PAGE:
Sandy Asher grew up in Philadelphia, PA, and now lives in Lancaster, PA, with husband Harvey, dog Gracie, and cat Friday. After Philly and before Lancaster, she and her family lived in Springfield, MO, where she wrote many of her award-winning books, ran Good Company Theatre for All Ages, and served as Drury University’s writer-in-residence and Missouri Regional Advisor and national board member for the Society of Children’s Book Writers and Illustrators. In Lancaster, Sandy has kept busy organizing and participating in programs for the Library System of Lancaster County, Lancaster Public Library, the Lancaster Literary Guild, the Lancaster Day Care Center, New Choices in Career Development, and other organizations. She currently serves as the first Lancaster County Children’s Laureate, promoting literacy and creativity. As Children’s Laureate, she organized the April, 2016, “Celebrate Libraries!” event at Millersville University’s Ware Center, involving libraries and children county-wide. Sandy enjoys visiting schools and libraries and has taught writing workshops for all ages — K-12, adult, and multigenerational — from Anchorage, Alaska, to St. Petersburg, Florida. As Sandra Fenichel Asher, Sandy has written more than three dozen plays for audiences of all ages, performed throughout the United States and abroad and published by Dramatic Publishing Company. Little known fact: “Fenichel” is pronounced FENN eh shell. Easy when you know how! Visit Sandy at http://sandyasher.com.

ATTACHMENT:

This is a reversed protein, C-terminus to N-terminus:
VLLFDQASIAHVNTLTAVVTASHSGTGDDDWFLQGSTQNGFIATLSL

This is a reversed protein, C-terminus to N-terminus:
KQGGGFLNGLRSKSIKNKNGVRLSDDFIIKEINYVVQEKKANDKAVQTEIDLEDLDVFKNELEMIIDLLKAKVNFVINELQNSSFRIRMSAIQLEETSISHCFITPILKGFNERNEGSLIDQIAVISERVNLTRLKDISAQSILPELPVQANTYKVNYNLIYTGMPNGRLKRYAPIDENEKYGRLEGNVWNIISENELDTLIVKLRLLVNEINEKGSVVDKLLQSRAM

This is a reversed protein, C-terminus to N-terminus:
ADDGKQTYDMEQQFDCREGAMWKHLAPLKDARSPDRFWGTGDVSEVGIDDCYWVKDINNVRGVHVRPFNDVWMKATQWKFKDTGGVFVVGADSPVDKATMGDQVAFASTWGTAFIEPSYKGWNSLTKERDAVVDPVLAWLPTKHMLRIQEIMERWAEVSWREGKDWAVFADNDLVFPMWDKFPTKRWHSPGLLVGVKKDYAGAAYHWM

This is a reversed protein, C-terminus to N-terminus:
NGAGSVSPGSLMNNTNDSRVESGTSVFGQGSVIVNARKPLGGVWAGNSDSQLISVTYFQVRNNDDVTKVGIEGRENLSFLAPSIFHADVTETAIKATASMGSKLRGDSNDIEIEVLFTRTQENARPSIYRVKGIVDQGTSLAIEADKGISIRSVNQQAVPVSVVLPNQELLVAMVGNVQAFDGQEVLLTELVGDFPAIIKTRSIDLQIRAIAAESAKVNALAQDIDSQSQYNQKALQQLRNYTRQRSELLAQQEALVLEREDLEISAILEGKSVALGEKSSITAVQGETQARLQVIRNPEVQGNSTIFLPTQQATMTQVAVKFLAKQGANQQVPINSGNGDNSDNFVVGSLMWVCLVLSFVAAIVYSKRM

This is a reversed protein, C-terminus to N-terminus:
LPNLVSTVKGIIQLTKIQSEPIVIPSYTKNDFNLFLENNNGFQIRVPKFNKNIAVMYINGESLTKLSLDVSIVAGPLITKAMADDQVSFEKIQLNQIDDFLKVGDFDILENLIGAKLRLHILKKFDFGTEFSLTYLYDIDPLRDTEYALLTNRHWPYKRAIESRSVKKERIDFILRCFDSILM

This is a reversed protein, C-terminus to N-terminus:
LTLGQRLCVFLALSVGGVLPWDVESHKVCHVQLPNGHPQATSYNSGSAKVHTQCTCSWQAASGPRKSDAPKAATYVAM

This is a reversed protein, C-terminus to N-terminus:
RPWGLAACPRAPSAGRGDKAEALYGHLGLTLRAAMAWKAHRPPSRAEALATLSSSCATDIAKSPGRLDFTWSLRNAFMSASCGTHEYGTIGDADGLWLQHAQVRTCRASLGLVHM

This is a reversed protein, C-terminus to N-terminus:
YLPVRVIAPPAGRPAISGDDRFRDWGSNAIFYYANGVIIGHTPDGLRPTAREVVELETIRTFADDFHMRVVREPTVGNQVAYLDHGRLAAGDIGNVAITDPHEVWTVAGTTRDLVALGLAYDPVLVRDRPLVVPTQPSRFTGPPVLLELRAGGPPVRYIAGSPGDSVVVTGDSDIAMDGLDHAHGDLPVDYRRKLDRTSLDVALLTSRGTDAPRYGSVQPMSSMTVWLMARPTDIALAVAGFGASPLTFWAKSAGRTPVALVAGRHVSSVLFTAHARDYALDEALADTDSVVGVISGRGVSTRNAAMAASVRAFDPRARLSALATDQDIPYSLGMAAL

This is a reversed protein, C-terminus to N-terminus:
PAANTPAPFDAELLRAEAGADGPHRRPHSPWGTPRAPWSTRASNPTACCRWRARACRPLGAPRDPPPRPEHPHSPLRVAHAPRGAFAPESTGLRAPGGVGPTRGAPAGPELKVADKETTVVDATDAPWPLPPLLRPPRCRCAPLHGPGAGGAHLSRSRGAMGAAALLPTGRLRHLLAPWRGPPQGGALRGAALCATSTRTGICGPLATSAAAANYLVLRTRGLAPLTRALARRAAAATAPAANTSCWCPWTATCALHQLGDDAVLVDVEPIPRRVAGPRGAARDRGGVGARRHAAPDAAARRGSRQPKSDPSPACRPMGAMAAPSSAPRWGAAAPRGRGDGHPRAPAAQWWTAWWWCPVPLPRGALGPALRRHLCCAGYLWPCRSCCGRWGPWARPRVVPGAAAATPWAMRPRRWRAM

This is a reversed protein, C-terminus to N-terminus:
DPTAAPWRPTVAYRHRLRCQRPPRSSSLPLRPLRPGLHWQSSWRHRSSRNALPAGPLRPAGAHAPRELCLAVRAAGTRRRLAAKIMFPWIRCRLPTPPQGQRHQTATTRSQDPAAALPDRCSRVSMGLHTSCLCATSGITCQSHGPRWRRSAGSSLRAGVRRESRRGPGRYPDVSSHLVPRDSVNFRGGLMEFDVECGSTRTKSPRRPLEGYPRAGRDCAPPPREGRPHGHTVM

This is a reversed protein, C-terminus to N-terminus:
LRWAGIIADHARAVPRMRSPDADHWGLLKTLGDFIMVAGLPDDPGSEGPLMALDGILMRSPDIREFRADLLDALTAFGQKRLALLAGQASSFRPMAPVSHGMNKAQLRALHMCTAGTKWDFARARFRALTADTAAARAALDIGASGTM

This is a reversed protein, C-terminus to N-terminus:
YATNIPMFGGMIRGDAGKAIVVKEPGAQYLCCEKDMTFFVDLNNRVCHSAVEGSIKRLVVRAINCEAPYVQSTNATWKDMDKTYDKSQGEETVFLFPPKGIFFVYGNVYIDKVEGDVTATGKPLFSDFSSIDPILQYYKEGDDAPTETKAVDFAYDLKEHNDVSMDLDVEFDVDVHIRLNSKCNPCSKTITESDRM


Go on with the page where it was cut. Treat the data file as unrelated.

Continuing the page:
Thank you Sandy for sharing your book and it’s journey with us.

Talk tomorrow,

Kathy


Responses

  1. I remember sandy from Chautauqua! So nice to see her again!

    Liked by 1 person

  2. I had the pleasure of seeing Sandy Asher and Mark Fearing present at a workshop in Portland, Oregon earlier this spring. Love her dogged pursuit of the picture book — I need a story of perseverance paying off today!

    Liked by 1 person

  3. So much good information here, Sandy! Congratulations on the newest pb! I never got to hear Sue Alexander. Going back to review the levels in my stories. 🙂

    Liked by 1 person

  4. Thank you, Sandy, for sharing your journey. You are an inspiration and a role model to aspiring authors like me. I’m always delighted to hear stories where persistence pays off, so congratulations on Chicken Story Time and keep on keeping on!

    Liked by 2 people

  5. Sandy – this story sounds like so much fun! And your writing journey is an inspiration – thanks for sharing.

    Liked by 2 people

  6. I have a couple of little boys who would love this!

    Liked by 1 person

  7. I loved hearing about your book and your bumpy road, Sandy! Thanks so much for sharing.

    Liked by 2 people

  8. This book looks hilarious, and I LOVED your Illustrator Saturday that featured Mark. Just brilliant 🙂 And, of course, I’m tweeting this 🙂

    Liked by 1 person

  9. It looks very fun and colorful, and fraught with incident!

    Liked by 1 person

  10. Thank you for sharing your low and high moments. Your journey of patience and persistence is really inspiring. It strengthens some of us aspiring writers who are still trying. At least we are not alone. Keep it up Sandy, Kathy.

    Liked by 1 person